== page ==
If first-degree relatives are affected by colorectal cancer, this indicates a person’s own elevated risk of developing bowel cancer. The same holds true for people who have large numbers of genetic risk markers in their genome. Both factors are usually used alternatively, not combined, to predict risk. Scientists from the German Cancer Research Center (DKFZ) in Heidelberg have now shown that a combination of family history and an analysis of genetic markers helps determine a person’s colorectal cancer risk more precisely.
When the conversation is about colon cancer screening, physicians often ask their patients about cancer cases among close family members. Colorectal cancer in first-degree relatives is considered a known risk factor for the disease. Besides family history, a person’s profile of genetic risk markers also provides information about his or her personal cancer risk. This scientific term refers to very small gene variants (called single nucleotide polymorphisms), each of which, taken on its own, has only minimal relation to the probability of suffering disease. Taken together, however, they have a significant impact.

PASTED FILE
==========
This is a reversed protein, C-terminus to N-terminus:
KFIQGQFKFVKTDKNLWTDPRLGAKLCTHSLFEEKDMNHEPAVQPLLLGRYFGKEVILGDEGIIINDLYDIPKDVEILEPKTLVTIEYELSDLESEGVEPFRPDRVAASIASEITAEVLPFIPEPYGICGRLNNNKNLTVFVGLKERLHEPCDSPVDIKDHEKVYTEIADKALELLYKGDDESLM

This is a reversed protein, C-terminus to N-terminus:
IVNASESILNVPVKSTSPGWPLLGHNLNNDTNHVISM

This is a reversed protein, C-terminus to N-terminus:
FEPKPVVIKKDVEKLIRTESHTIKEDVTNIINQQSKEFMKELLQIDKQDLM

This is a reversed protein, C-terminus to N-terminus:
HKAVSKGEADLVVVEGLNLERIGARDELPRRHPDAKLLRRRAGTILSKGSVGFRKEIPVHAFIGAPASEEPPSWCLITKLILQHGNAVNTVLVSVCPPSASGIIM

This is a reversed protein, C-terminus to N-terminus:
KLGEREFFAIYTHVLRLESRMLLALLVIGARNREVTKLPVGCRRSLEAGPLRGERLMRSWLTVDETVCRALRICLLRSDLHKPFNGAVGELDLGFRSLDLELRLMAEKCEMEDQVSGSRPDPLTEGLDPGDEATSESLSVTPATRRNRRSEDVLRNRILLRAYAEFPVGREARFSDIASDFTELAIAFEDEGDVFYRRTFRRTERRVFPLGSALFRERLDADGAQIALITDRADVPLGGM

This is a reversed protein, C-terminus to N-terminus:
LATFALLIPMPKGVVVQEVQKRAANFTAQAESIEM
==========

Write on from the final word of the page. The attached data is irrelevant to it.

“It is a widely held notion that genetic risk profile and family history essentially both provide the same, redundant information,” says Hermann Brenner, an expert for
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